Mother-tongue education is a favourite theme amongst the minorities in any community, and there are many who feel that the best education can be given only through the mother tongue of the learner. In Malaysia, the same argument is used, with many supporting theories from various sources, by those who favour mother-tongue education.
With so many minorities living in this country, championing mother-tongue education for all the minority communities will be impractical. If only the bigger minority communities are afforded this facility, then, the smaller minorities may feel that their interests are being neglected and their children will be at a great disadvantage.
The Chinese and Tamil schools are in Malaysia due to the British colonial policy before independence and their continuation is merely for political convenience. The economic might of the Chinese in this country has given Chinese education the economic value that is harped on by the Chinese in this country for mother-tongue education.
The same Chinese in America, or even in Indonesia, have not been given the benefit of mother- tongue education, but the community has been adept in learning the language of the nation and earning enormous success.
The same cannot be said of the Tamils. Not all the Indian Malaysians are Tamils. Unlike Mandarin, which is acceptable to all the Chinese, there is no single language acceptable to all the Indians.
Tamil schools were built by the British in areas where they located Tamil labourers during the colonial period. The same British built the English schools in the towns, and the Malay schools in the villages. The Chinese built their own schools in their areas, usually on their own land.
The Indians who came into the country as professionals or officers sent their children to the urban English schools. That view that the Tamil schools are for the labour class seems to be maintained till today, and very few Tamil professionals send their children to these schools due to this perception.
For the sake of attaining independence in 1957, the existing school system under the British was kept in place to get the support of the divergent groups. At that time, the Chinese and the Indians were still applying for citizenship of the country and were in the process of making this country their home.
But 50 years after that, we are still looking at the schools from the same angle as seen by the ethnic leaders during independence. We have not grown up as Malaysians as the education system has seen to it that we stay divided.
Do we wish to stay divided? Are we so different that our children cannot share the same school?
As for the Tamils, after nearly 50 years of independence, most of their Tamil schools are still on private land and the government has not taken them over. The Tamils are not in a position to emulate the Chinese to build imposing buildings for their schools.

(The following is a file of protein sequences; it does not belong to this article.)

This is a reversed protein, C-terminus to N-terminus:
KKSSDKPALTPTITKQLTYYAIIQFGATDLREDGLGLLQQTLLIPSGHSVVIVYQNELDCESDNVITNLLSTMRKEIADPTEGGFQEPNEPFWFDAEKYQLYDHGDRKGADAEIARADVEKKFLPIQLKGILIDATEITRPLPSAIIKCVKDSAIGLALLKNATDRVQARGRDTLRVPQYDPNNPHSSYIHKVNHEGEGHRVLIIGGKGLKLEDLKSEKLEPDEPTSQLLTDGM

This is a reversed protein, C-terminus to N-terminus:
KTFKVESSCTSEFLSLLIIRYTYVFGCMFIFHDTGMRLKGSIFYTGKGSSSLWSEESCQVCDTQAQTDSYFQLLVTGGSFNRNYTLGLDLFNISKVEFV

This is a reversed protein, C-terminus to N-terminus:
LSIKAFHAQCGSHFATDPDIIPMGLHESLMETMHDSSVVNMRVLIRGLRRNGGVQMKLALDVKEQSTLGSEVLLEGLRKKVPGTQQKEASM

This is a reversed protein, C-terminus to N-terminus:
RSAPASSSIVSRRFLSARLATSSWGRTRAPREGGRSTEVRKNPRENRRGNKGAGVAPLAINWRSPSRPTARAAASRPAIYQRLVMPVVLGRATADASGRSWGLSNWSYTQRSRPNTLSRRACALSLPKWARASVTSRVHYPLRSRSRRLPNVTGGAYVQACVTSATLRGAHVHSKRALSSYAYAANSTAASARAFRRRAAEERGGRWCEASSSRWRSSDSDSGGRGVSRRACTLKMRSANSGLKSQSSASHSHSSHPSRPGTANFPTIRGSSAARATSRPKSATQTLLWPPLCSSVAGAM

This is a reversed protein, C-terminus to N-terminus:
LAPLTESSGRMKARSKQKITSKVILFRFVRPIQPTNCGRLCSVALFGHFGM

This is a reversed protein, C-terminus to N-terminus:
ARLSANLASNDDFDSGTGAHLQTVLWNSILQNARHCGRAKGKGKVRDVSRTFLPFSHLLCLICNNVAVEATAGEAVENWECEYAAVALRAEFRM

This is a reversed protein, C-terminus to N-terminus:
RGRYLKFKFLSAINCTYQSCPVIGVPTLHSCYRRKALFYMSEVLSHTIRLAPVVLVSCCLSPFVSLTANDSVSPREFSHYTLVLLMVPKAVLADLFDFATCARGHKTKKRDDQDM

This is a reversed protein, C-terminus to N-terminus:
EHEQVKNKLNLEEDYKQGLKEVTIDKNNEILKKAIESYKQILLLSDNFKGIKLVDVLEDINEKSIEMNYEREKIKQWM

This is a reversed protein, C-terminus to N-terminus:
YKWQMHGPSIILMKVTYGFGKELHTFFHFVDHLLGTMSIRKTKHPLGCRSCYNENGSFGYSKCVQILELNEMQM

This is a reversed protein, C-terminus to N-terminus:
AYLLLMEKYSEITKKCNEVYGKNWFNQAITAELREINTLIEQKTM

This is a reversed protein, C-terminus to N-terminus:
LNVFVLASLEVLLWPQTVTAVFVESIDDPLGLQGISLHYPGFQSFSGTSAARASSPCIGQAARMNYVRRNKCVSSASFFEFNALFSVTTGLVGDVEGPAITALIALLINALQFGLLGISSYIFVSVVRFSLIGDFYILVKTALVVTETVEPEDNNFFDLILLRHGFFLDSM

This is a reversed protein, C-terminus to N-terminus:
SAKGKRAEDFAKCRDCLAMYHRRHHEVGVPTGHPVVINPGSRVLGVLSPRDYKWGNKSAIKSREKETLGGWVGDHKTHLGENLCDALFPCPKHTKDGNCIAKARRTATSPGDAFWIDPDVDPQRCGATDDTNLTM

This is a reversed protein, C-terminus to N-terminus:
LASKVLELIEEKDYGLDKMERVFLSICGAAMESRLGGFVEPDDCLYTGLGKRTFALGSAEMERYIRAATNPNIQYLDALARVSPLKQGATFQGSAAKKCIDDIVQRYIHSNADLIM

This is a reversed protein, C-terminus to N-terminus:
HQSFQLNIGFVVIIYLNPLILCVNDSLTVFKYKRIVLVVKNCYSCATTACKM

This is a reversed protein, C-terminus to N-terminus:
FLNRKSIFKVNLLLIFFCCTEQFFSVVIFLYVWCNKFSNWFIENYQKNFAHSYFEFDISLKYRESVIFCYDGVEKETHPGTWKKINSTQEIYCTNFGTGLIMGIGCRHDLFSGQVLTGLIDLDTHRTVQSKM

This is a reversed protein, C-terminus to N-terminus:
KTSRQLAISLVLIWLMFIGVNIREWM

Many are in need of repairs and face-lifts and yearly, the Indian-based political party ends up debating and formulating resolutions to help the Tamil schools usually by appealing for help from the government. No one even bothers to ponders on the outcome of these resolutions at the next assembly, and the saga goes on and on.
For many Tamil stalwarts, Tamil schools are a form of service to the Tamil community and they are proud to be in this game. There is a great enthusiasm to congratulate the 7A students of the UPSR examinations in the Tamil schools, but, strangely not much enthusiasm is shown to follow-up on these students until they reach the SPM/STPM levels.
The quality of Tamil education has also declined considerably in the Malaysian Tamil schools due to the type of Tamil teachers. This is due to the selection of candidates for teacher-training anyone with the minimum qualification and a credit in Tamil (SPM) may be chosen as Tamil teachers.
Many of them have a shallow grounding in Tamil, and many of them do not have an inclination towards Tamil literature - a necessity to become a good Tamil teacher. Till today, no effort is made for these teachers to be enrolled into one of the many Tamil language/literature courses that are available at our own universities or through online providers.
In Malaysia, we should be talking about Tamil and Chinese as subjects that are taught well with the relevant literature. Not champion the divisive nature of 'education in Chinese/Tamil'.
Only then will all Malaysians have a single education system that does not favour or deprive any of the various groups in the country. If we can't do this after about 50 years of independence, then, we are never going to do it in the future. The nett effect of such a situation are surely more pronounced divides with more and more champions voicing slogans for different groups within the nation - a feature that will be grossly detrimental to the nation.